EDITORIAL I'yle 'lore J. Muelendyke Hubern U Muelendyke Klaine Prins Ij.ruude Vredeveld Kile Van Wyk Botnian BitUPeld Probst MANAGERIAL Barenite Frederiekn Wixenian Hunhof

M

I stood, r e m e m b e r i n g m y first convocation, how uncertain I w a s until I entered the chapel and then how at ease I felt in its peaceful surroundings. I remembered singing in the M e s s i a h and l o v i n g the m a j e s t y and power of Handel's words.

I t a t U a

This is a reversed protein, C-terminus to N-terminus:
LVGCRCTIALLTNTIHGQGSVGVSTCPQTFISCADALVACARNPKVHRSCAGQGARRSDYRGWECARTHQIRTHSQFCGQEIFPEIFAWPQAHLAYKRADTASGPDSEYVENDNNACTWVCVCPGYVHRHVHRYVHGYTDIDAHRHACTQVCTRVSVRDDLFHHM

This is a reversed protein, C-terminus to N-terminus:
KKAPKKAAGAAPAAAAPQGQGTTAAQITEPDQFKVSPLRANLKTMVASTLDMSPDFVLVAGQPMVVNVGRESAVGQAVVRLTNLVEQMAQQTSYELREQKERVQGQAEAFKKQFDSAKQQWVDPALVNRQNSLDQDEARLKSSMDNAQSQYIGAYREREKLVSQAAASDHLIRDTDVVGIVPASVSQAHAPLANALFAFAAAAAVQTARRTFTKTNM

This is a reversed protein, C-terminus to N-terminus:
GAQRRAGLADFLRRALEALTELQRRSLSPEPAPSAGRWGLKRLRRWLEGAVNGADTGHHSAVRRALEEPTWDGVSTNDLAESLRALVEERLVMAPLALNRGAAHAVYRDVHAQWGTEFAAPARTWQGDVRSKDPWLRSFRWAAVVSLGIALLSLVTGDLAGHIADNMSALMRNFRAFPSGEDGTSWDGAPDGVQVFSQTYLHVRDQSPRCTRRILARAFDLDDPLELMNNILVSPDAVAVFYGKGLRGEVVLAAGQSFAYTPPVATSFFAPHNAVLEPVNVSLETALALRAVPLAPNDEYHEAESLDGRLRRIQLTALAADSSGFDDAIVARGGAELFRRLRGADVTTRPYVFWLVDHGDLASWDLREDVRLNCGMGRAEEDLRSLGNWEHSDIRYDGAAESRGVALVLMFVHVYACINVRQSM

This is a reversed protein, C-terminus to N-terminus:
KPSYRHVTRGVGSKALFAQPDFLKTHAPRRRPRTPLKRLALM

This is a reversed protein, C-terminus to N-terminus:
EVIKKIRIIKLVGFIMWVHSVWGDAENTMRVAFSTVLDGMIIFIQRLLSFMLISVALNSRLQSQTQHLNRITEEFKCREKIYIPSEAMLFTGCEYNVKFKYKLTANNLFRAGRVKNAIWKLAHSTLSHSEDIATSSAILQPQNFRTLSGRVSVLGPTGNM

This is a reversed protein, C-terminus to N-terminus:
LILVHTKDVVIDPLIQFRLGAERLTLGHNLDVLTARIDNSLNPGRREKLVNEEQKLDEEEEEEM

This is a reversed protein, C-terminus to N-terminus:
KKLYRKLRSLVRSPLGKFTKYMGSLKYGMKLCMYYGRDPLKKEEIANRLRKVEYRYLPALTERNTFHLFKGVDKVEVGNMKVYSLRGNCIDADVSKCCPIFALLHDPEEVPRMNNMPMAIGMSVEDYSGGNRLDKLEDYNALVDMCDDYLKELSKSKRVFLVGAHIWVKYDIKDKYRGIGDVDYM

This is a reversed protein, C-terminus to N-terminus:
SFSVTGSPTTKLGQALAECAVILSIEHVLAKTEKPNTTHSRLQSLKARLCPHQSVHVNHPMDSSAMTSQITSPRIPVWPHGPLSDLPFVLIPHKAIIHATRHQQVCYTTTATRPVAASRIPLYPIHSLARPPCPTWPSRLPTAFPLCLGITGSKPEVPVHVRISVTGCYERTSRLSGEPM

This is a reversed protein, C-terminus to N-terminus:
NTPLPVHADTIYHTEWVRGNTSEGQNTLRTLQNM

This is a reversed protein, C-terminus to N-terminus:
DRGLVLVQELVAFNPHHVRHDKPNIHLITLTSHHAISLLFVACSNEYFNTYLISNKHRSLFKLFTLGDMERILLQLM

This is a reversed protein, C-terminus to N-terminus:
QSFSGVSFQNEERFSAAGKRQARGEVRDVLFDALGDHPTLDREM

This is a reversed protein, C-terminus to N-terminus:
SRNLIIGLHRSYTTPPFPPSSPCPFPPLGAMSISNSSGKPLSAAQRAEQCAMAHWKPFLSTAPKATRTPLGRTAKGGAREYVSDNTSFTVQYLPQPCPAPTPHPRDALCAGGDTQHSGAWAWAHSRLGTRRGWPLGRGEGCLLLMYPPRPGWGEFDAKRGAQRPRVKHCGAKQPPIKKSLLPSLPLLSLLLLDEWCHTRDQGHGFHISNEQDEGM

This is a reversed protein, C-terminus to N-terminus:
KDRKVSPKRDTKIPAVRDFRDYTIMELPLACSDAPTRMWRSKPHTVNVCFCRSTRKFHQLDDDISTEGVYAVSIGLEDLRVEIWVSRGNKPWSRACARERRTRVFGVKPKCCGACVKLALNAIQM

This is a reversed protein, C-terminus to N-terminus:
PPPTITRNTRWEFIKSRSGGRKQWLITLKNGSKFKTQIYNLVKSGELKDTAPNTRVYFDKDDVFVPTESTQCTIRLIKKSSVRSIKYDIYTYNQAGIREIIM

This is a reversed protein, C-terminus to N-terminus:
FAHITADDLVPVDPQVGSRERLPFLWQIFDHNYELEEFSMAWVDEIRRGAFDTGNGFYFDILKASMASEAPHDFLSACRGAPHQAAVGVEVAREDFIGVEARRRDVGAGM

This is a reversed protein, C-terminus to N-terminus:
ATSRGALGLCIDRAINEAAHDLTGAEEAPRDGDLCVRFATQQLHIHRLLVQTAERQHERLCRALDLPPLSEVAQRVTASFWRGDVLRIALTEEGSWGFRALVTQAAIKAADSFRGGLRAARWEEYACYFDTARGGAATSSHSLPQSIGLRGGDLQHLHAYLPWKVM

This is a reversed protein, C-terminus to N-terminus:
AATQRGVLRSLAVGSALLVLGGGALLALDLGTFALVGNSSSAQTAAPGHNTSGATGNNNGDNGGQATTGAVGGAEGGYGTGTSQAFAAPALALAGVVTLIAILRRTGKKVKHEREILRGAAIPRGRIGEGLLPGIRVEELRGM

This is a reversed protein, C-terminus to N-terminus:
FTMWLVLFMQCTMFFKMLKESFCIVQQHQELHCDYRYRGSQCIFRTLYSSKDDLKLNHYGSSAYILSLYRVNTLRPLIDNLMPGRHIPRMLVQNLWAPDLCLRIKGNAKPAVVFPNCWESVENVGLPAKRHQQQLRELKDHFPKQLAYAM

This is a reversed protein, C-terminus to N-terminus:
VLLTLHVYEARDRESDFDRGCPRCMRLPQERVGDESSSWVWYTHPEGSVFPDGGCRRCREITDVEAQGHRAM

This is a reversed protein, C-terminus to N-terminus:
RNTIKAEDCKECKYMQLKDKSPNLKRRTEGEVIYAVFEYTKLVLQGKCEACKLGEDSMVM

the places of t h e old. I remembered h o w w e lost t h e f r o s h - s o p h g a m e s and the N y k e r k Cup but p r o f i t e d m o r e by t h e l o s s than we would h a v e by a victory, b e c a u s e o n l y a loss can really bind a class together. I remembered how w e won M a y D a y and rejoiced f a r into the n e x t m o r n i n g . I r e m e m b e r e d s o m e of m y d i f f e r e n t c l a s s e s . Our f r e s h m a n history and b e i n g told that if w e n e v e r remembered another t h i n g to remember " B e g i n n i n g m half done." A g a i n a s a sophomore being told that " M a r r i a g e is a 60-40 proposition." I r e m e m b e r e d s i t t i n g and w r i t i n g p o e m s (well, I tried) in one of m y c l a s s e s — s i l l y little t h i n g s but it w a s f u n . I remembered t h o s e hateful fire drills, a l w a y s practiced just a f t e r I'd fallen a s l e e p . 4 remembered and reacted in my mind the w e e k l y occurrences — s p r e a d s — terrible noises — f o o t s t e p s on the s t a i r s — the immediate d i s a p p e a r a n c e of 15 g i r l s — and the a b s o l u t e silence! Who c a u s e d all the noise no one e v e r knew. 1 r e n u m b e r e d e n t e r i n g Hope a third time — f o r the third t i m e g r e e t i n g "the kids" at the door — for the third t i m e p r o m i s i n g to do better — f o r the third t i m e planning a n o t h e r h a p p y year. I remembered r e g i s t e r i n g and being a m a z e d at our petite dean's hair all piled in f r o n t and c e n t e r — very becoming. I remembered Dr. D e G r a f f t r y i n g to d e m o n s t r a t e how s t u d e n t s s h a r p e n pencils during class by the "pick-pick" m e t h od. He's really quite adept at it and why not, he h a s watched students do it l o n g e n o u g h — hint, a l w a y s sharpen your pencil before e n t e r i n g t h e Dr.'s class. I remembered e a t i n g with t h e boys for the f i r s t t i m e and w a t c h i n g that "football p l a y i n g N e w J e r s i a n " dish out the food a s t h o u g h he w e r e an old hand at it. I smiled as I r e m e m b e r e d a certain table at Beach C o t t a g e which contained a s i g n r e a d i n g "Rear Guard of Meat Grinders" and several small s i g n s d i r e c t i n g the p a s s a g e of e x t r a food to t h a t table. W h e r e the s i g n s c a m e f r o m — no one knew! S t a n d i n g there I remembered both the p r o f s and s t u d e n t s which m a k e up our c a m p u s and as I m u s e d I f e l t a lump in my throat because it s e e m e d s o hard to think of e v e r l e a v i n g t h i s place called Hope.